Worse is the fact that gradually, the idea of making money through the sale of domains has spread throughout organisations in every country that has received delegation by ICANN to register their respective ccTLDs. In some cases (such as Brazil), the service is operated without financial gain.

In the case of Brazil, for example, there is neither commercialisation nor financial speculation with regard to domain names in the “.br” ccTLD. These can only be delegated to physical or legal entities, that are legally established in the country. In this way, the national identity of the ccTLD is maintained. There is a fee for the service (an almost symbolic annual fee equivalent to approximately US$10 per registered domain) with the goal of covering operational costs and management development costs of the Brazil domain, coordinated by the CGIBr.

Nevertheless, in other cases, domains are commercialised, creating a chain of intermediation from the official registrar and “registrars” (domain name resellers), such as in the case of gTLDs. Here there are two vastly different scenarios. One of them relates to registrars who, while commercialising their ccTLDs, preserve their country’s identity on the internet, as is the case in Brazil.

However, the other scenario, that is increasingly common, allows the sale of domains to any person or entity from any country, with or without any type of link to country to which the ccTLD belongs. The most well-known example is that of Tuvalu, where the internet domain “.tv” now represents the television industry, instead of the country Tuvalu. The same is happening with Sao Tome and Principe (“.st”), and the Ascension Islands (“.ac”) etc. But it also happens with countries the size of China (“.cn”). In these cases, it is common for the official registrar to simply sign a contract with a business (not necessarily from that country), and to hand over all the domain sales business, taking a percentage of this.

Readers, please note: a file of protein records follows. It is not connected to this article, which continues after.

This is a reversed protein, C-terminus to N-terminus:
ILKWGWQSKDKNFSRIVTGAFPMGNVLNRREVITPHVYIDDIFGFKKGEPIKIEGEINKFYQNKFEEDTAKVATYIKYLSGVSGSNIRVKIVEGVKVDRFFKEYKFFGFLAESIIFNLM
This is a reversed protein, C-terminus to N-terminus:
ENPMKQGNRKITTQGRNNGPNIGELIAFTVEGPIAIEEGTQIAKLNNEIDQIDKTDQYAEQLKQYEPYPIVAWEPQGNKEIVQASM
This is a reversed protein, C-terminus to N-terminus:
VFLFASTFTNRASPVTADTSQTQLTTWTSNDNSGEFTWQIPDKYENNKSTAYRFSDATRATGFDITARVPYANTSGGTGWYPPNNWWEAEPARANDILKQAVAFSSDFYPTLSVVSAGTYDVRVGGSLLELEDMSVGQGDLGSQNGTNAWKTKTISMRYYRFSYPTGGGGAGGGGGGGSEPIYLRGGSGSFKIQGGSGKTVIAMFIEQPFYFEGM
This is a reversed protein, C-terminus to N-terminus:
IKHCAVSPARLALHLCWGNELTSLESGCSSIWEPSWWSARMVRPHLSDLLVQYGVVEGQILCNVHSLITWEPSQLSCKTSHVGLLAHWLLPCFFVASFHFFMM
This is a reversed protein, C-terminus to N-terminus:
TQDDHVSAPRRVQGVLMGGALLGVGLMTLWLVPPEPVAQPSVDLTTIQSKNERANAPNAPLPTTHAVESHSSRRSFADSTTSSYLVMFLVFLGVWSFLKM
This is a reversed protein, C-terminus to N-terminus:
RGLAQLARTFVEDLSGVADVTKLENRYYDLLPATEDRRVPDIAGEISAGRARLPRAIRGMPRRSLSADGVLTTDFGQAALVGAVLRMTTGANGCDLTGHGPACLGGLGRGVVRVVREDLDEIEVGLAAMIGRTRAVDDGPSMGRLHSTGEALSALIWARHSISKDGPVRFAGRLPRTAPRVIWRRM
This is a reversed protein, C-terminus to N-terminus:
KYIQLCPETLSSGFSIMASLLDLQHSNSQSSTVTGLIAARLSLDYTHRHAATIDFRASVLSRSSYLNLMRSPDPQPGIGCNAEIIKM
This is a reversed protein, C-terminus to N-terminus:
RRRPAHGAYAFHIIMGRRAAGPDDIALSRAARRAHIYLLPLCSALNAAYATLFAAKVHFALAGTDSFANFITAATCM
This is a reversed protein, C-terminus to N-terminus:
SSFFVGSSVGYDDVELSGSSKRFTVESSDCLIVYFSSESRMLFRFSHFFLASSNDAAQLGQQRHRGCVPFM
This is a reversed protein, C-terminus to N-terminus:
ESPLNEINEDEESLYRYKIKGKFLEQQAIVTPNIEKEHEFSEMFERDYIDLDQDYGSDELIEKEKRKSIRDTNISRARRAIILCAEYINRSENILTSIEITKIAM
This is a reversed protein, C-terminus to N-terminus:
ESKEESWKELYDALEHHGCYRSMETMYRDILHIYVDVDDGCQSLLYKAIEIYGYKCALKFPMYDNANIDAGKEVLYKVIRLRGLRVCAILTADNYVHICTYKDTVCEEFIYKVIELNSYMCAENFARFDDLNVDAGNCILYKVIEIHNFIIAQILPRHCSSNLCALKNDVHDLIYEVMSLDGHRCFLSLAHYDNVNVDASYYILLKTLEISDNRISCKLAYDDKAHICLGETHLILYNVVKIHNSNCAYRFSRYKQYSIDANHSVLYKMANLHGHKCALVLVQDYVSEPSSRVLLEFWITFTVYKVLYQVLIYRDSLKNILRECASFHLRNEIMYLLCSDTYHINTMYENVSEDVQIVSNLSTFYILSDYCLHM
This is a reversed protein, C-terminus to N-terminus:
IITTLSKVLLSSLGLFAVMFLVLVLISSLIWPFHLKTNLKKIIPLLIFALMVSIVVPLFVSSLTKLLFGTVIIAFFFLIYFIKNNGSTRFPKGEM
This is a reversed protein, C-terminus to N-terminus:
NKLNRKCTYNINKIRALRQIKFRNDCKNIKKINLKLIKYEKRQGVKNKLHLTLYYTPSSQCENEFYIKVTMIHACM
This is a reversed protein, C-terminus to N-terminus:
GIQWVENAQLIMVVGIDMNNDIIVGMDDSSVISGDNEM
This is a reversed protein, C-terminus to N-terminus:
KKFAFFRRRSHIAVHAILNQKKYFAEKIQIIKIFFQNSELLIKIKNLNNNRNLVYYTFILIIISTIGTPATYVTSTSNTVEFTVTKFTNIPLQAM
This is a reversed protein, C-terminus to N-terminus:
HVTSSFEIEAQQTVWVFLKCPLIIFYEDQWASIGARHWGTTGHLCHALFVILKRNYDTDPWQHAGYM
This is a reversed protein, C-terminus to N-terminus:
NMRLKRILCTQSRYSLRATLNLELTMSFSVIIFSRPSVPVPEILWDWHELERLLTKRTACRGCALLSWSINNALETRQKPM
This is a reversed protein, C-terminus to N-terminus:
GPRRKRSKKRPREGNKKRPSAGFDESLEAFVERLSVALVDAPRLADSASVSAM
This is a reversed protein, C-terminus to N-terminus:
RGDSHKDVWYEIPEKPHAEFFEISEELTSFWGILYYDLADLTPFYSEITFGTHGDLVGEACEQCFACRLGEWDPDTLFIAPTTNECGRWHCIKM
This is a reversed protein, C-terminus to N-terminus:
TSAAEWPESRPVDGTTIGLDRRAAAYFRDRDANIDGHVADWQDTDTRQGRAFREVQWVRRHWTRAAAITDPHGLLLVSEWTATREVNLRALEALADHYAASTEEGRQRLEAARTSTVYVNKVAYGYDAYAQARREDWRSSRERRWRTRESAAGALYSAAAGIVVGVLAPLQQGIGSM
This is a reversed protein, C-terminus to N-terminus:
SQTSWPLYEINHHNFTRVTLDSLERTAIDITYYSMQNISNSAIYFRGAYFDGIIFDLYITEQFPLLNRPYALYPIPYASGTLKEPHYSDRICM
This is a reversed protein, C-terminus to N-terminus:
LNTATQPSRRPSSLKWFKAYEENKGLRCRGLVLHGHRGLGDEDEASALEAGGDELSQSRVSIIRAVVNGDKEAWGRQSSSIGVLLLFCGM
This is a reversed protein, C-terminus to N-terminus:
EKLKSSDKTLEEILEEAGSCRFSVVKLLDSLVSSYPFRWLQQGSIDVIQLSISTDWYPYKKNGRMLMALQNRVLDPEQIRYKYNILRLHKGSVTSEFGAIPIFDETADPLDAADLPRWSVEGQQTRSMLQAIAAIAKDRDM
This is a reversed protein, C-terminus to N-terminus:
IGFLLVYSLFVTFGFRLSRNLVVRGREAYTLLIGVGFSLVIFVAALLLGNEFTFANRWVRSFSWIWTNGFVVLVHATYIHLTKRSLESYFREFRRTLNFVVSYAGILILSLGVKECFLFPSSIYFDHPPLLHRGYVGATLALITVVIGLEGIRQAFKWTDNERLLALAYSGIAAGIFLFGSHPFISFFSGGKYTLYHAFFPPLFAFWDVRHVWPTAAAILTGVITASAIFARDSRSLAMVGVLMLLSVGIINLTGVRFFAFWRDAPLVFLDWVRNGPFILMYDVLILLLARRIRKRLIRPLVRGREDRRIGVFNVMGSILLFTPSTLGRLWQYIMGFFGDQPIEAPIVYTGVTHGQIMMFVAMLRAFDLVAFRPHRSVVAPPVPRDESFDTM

For a user from any country that wants to register a domain, there is in practice little or no difference between a country domain such as “.tv” or “.cn” or a gTLD such as “.com” or “.net”. For the user, the differences are merely economic (registration costs) and promotional – what domain better represents their business on the internet. In practice, therefore, the boundary between gTLDs and these types of ccTLDs no longer exists for users.

Nevertheless, to mention this obvious fact, or even to raise this subject in ICANN’s meetings unleashes a nervous debate in which logic is pushed aside, and voices become threatening. The obvious reason for this is the amount of business involved. If ICANN decided by chance that ccTLDs could only be distributed (commercially or not) within the scope of the respective country (as is already the case in Brazil), in such a way that the ccTLD would be (as it should be), synonymous with the country on the internet, millions of dollars per year would stop being made, not only by the king of Tuvalu and others like him, but above all by businesses who obtained licences to sell these domains.

In truth, the majority of ICANN’s activities today focus on obstacles and business disputes related to gTLDs. It should be remembered that today it is the gTLD registrars that contribute the lion’s share towards ICANN’s budget. There are even those (like myself) who think that, if gTLDs did not exist, ICANN could simply disappear, giving up its place to a world consortium of entities registering ccTLDs. And it seems to be precisely the big gTLD business that makes some of ICANN’s Council members cling so voraciously to their responsibilities, even on a voluntary basis.